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A day after Google (NSDQ: GOOG) began redirecting visitors to its search engine in China to its Hong Kong site, Google says that people in mainland China can still access the Google.com.hk site, although “it seems that certain sensitive queries are being blocked.” That makes the situation for Google users in China seemingly much the same as it was before. But in an interview with James Fallows, Chief Legal Officer David Drummond emphasizes that there’s one crucial difference: “We are censoring nothing,” he says. “The Firewall can block access to certain kind of search results regardless of how you get to them. They are treating Google.com.hk – treating it like Google.com [that is, as a foreign source that is screened by the Firewall].”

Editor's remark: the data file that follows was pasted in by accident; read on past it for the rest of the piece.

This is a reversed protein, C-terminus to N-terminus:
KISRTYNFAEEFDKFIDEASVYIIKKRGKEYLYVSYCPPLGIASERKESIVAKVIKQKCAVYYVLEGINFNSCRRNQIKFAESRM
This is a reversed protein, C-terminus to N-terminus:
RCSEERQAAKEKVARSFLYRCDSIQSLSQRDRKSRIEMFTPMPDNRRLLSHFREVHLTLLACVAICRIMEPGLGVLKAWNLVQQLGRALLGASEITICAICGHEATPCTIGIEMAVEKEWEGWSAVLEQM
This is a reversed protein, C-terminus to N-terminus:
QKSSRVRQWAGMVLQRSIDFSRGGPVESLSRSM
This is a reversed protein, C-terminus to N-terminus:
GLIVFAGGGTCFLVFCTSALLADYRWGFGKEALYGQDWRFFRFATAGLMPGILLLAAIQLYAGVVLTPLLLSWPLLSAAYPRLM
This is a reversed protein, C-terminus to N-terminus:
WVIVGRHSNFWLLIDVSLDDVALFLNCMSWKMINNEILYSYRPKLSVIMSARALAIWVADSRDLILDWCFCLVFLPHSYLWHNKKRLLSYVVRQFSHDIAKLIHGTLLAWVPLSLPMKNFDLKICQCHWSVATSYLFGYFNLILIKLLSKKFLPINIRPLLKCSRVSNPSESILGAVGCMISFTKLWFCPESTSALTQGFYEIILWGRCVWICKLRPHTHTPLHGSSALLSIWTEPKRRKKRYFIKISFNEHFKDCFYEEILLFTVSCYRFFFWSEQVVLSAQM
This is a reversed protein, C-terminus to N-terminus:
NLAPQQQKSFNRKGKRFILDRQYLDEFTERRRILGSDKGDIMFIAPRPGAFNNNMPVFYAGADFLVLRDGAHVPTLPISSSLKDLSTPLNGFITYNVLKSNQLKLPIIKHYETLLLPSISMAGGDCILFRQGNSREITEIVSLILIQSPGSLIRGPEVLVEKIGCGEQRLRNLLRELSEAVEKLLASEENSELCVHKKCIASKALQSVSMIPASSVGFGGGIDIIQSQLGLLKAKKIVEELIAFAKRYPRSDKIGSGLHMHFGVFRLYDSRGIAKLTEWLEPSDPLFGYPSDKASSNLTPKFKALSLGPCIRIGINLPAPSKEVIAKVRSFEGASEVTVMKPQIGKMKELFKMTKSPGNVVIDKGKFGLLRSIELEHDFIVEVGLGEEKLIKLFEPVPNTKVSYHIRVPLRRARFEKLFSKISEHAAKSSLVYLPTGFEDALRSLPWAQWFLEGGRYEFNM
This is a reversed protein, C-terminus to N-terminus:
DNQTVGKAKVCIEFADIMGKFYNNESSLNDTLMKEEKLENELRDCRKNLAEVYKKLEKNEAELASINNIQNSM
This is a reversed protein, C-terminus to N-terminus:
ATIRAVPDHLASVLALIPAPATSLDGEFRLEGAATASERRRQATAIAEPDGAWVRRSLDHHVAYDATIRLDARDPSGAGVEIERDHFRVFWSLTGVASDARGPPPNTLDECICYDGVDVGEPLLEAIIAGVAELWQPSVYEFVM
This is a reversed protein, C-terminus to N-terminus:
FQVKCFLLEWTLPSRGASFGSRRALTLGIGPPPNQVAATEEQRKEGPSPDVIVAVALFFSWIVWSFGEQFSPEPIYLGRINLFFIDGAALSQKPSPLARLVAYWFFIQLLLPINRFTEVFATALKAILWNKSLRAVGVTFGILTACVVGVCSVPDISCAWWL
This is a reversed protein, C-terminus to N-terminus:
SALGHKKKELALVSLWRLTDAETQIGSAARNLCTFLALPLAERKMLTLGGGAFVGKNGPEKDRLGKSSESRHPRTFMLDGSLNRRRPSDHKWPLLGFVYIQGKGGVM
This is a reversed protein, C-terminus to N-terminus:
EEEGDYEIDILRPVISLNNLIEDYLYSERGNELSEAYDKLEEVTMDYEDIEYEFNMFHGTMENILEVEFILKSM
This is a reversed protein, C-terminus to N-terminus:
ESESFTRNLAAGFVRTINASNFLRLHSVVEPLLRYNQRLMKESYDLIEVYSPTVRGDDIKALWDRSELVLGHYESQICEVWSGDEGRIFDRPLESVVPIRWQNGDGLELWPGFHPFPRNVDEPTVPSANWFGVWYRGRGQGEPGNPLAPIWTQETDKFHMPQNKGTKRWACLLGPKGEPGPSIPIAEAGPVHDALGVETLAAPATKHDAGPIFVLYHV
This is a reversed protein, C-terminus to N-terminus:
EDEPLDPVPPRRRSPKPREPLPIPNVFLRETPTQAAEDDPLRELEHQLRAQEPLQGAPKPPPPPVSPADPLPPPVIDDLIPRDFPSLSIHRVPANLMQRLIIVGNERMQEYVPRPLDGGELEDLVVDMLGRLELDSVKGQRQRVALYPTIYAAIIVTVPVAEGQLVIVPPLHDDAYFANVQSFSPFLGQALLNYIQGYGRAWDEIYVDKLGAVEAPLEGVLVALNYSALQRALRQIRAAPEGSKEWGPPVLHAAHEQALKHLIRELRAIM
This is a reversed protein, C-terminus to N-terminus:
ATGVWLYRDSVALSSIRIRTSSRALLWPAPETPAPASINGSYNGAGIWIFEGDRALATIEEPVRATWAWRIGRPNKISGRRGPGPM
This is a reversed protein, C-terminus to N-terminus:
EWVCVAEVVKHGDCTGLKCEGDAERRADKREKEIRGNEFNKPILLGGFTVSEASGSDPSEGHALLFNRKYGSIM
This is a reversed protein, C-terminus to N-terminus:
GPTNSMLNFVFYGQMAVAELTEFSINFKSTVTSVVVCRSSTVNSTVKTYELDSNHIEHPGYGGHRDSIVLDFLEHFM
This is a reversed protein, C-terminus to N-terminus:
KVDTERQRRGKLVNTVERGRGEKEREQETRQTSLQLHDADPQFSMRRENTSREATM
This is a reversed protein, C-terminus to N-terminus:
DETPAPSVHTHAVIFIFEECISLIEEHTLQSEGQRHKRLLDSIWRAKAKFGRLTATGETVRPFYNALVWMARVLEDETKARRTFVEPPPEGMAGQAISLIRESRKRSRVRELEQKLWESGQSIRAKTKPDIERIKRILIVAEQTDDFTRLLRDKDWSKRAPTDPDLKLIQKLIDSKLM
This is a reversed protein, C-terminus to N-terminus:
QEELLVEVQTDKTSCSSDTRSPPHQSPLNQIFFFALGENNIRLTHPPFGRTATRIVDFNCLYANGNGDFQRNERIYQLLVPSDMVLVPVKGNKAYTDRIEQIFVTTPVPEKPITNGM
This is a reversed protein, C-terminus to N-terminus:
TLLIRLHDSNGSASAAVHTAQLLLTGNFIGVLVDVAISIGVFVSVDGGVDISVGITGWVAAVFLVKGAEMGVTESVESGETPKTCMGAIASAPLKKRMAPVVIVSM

How long even that situation will last is unclear — and Google said yesterday that Chinese authorities could potentially block access to the Hong Kong site at any time. While they haven’t taken that step, the NYT says that the Chinese government is putting pressure on China Mobile to end its three-year-old deal with Google which makes Google the default search engine on its mobile home page.